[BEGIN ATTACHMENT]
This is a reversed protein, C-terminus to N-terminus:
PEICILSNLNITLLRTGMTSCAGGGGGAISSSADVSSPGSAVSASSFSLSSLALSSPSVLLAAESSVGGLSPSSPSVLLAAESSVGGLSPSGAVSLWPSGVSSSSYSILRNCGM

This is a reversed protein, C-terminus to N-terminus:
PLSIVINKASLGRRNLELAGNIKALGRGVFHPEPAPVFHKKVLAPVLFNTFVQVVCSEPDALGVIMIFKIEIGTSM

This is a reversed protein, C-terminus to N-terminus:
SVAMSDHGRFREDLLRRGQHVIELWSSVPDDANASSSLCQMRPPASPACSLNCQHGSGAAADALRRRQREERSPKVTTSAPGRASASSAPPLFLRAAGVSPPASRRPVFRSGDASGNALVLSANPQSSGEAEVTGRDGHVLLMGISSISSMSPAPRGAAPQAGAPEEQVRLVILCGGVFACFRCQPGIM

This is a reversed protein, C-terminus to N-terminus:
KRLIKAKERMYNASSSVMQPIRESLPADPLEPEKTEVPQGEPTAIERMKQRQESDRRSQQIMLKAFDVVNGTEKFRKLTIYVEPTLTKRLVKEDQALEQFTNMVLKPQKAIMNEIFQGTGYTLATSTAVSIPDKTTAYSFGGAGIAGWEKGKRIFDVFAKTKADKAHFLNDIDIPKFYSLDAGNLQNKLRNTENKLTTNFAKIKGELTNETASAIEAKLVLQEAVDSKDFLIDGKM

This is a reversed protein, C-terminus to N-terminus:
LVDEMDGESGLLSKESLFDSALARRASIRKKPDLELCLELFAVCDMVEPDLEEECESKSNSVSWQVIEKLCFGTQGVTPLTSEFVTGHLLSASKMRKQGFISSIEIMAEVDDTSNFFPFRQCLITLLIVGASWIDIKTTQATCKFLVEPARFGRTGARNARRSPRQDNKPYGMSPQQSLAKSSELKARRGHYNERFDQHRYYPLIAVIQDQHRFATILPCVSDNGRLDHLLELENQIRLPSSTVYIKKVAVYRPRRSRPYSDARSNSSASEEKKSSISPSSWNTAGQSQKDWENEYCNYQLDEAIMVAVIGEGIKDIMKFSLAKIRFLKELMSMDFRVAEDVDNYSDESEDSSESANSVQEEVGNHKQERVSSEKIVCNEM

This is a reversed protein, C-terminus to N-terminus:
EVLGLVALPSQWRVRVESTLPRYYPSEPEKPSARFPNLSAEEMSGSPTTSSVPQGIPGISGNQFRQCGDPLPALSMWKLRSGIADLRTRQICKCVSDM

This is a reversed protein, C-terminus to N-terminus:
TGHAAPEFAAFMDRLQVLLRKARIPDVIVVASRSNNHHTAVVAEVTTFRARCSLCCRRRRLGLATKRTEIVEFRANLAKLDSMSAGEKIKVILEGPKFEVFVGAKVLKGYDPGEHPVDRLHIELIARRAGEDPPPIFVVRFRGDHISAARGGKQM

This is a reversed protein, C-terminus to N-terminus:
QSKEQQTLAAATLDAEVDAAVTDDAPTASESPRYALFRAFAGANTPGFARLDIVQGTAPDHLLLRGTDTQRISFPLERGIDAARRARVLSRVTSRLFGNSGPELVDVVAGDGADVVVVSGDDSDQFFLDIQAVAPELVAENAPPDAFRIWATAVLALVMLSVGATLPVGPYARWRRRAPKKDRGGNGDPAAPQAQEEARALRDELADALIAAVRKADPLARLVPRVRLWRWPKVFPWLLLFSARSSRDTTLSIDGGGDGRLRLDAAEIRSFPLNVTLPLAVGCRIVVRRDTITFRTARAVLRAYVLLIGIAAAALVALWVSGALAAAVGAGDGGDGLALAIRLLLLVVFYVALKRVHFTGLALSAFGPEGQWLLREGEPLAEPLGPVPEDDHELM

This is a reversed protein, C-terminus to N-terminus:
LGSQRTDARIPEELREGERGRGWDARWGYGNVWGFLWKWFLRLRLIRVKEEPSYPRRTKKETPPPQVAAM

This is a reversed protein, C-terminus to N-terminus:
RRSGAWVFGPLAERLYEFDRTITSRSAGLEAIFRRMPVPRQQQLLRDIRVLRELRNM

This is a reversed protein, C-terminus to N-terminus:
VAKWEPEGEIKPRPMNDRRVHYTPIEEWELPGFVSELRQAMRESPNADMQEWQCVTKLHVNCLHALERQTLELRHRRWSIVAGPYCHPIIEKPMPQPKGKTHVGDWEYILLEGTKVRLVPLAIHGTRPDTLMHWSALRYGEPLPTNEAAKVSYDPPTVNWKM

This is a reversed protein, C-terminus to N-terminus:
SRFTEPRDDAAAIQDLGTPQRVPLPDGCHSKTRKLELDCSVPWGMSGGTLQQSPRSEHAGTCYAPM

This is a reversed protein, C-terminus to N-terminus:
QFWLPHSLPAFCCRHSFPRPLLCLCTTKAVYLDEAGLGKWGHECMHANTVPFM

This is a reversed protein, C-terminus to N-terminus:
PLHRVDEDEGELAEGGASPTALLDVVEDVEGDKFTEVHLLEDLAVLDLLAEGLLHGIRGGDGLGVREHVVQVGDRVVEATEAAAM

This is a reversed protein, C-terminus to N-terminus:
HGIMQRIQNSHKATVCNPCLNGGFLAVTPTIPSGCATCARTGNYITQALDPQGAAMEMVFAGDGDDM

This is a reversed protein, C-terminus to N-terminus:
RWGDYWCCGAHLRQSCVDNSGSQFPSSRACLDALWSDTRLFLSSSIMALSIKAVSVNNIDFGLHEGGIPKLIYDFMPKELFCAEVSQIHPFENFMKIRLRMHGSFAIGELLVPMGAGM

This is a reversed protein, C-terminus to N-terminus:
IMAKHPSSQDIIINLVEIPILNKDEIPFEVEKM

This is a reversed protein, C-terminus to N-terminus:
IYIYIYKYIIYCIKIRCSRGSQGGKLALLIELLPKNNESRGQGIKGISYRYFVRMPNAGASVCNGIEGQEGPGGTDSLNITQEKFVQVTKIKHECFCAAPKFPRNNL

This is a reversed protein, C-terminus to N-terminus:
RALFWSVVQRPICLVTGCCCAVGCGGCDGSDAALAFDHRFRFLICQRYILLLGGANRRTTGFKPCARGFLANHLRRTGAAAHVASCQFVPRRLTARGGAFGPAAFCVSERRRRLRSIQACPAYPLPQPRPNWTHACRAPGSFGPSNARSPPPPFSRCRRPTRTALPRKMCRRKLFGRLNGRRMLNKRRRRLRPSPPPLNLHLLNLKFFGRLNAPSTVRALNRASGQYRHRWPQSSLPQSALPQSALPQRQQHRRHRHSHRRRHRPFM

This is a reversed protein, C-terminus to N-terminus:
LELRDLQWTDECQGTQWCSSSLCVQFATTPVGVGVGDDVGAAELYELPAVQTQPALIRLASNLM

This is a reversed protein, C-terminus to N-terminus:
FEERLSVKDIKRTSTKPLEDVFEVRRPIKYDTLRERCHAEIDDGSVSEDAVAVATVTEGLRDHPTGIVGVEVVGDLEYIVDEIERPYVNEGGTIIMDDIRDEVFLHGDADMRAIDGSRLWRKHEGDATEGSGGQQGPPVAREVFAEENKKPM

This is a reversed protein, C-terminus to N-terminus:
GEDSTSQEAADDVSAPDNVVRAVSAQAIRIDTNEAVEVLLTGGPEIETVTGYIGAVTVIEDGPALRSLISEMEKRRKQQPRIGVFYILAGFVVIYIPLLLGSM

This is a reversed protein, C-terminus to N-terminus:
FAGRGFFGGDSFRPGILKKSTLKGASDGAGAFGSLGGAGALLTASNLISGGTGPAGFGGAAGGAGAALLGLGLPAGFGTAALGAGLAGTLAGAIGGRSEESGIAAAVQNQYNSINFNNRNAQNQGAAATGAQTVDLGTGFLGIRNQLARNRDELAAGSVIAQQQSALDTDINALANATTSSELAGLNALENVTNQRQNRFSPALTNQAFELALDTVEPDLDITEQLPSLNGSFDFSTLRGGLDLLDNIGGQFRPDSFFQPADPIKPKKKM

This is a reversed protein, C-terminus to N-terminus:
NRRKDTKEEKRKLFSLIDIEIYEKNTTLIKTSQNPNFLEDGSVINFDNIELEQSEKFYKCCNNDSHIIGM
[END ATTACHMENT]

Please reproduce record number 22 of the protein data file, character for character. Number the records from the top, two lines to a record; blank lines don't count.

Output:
This is a reversed protein, C-terminus to N-terminus:
GEDSTSQEAADDVSAPDNVVRAVSAQAIRIDTNEAVEVLLTGGPEIETVTGYIGAVTVIEDGPALRSLISEMEKRRKQQPRIGVFYILAGFVVIYIPLLLGSM